9. How do you think about de-risking the high percentage of GMV that comes from Instagram, given that platform's push into enabling creators to sell on the platform?
  10. Did you do anything intentional to move from TikTok to Instagram in terms of from a product perspective? You mentioned that most creators were on both TikTok and Instagram. How did the GMV shift so much if that were the case?
  11. Passes is a fast growing creator platform that calls itself a "Gen Z Patreon". How do you see the positioning with respect to Passes? How do you break down the creator market generally?
  12. Creator platforms like Beehiiv and ConvertKit have built recommendation networks to network creators with each other and ad networks to network creators with brands. What is Stan's approach to building a network? Or do you think of it as more of a platform like Shopify?
  13. Data we've seen says ~70% of creators say direct brand deals are their top income source. Yet we've heard from brands that search/discovery and matching with creators is broken, and no one has stepped in to fix this at scale. What tooling do brands need to better connect and transact with creators? Why have platform/marketplace approaches failed or at least not noticeably succeeded?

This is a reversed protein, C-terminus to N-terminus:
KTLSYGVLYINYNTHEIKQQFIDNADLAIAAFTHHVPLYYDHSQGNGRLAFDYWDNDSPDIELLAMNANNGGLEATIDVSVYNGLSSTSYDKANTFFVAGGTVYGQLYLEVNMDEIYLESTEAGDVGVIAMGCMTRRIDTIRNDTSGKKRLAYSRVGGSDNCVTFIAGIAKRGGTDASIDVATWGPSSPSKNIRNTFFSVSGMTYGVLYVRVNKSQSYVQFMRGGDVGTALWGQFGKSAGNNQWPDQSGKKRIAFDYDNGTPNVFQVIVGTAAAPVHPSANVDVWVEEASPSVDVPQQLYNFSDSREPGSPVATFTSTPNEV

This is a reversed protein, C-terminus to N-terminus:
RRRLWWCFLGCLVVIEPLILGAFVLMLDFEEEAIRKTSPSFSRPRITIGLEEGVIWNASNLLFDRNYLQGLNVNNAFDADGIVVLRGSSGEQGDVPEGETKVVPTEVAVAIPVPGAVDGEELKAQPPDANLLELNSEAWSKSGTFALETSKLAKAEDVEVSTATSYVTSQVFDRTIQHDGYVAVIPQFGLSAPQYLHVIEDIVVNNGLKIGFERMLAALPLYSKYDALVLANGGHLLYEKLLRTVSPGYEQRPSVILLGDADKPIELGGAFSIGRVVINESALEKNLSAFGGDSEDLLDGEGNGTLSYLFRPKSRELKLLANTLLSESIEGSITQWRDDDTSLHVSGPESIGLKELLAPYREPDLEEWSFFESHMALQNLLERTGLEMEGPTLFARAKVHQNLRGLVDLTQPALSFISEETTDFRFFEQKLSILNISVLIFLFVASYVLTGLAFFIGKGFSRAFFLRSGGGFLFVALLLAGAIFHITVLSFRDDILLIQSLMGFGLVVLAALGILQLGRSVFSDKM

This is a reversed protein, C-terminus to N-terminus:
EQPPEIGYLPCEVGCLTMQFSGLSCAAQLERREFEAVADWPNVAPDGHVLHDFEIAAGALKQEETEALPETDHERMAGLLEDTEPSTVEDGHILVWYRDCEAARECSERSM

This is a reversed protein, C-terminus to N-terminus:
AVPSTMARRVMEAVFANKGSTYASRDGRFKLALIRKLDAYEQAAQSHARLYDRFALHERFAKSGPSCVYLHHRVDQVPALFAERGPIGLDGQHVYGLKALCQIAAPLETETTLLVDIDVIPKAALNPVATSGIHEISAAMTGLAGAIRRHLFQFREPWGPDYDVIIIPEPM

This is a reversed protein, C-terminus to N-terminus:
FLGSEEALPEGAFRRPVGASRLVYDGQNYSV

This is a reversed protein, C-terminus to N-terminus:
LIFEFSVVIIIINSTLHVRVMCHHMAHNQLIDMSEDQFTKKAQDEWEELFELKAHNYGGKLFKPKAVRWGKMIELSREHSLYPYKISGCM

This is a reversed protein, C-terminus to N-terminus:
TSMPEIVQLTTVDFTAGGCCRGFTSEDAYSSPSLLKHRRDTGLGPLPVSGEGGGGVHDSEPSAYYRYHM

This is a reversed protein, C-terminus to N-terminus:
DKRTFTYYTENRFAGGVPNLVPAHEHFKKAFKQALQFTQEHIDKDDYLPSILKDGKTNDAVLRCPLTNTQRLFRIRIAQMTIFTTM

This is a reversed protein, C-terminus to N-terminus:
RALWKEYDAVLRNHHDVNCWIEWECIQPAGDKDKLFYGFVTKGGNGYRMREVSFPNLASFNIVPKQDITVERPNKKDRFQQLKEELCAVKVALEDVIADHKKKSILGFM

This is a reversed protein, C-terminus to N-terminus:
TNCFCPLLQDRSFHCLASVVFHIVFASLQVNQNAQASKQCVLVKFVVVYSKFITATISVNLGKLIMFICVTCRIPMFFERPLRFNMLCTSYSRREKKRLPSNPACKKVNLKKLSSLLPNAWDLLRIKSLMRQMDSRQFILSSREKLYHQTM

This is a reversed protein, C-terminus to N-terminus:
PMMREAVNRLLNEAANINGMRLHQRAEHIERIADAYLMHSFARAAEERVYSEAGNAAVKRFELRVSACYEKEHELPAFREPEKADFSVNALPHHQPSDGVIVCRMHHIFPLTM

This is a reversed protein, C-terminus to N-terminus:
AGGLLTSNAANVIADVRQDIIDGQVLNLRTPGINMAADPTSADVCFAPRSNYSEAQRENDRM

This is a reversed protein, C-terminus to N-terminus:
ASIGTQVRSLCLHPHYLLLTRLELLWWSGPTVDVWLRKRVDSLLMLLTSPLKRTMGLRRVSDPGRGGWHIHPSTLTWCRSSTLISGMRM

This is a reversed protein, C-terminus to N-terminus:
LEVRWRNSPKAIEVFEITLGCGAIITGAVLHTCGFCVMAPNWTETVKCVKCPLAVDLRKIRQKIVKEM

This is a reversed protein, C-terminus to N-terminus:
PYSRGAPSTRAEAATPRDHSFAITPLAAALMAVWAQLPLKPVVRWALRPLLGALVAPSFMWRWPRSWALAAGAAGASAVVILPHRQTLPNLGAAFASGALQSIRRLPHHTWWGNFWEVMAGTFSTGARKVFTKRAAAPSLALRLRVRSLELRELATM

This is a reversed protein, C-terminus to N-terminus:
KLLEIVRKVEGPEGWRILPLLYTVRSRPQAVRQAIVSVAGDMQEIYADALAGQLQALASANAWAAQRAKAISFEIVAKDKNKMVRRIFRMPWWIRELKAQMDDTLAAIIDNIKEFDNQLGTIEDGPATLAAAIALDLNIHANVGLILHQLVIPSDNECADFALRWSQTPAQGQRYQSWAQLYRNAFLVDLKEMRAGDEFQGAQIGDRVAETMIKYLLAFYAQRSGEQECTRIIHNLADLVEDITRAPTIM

14. If everything goes right for Stan over the next 5 years, what does it become, and how is the world changed?

Interview

Spirituality coaches, passive income gurus, social media coaches, and more use Stan—it feels like an eclectic bunch. How do you talk about and think about Stan's customers and what makes a creator a Stan creator, a Patreon creator vs an online course creator (Kajabi & Thinkific) vs a Passes creator?

We have a lot of conversations about who the ideal customer is for us. The industries you mentioned are certainly big ones for Stan, but they're not the only ones. There are a lot of creators from niches you wouldn't even think about—people teaching you how to groom your dog, how to fish, and seemingly random things like that. 

Stan's mission is to help anyone make a living and work for themselves. Our vision stems from there. 

The common story we hear is that people either start being interested in side income streams or lose or quit their jobs, but they're like, "Well, I want to do something I'm passionate about," which oftentimes gets them into content creation.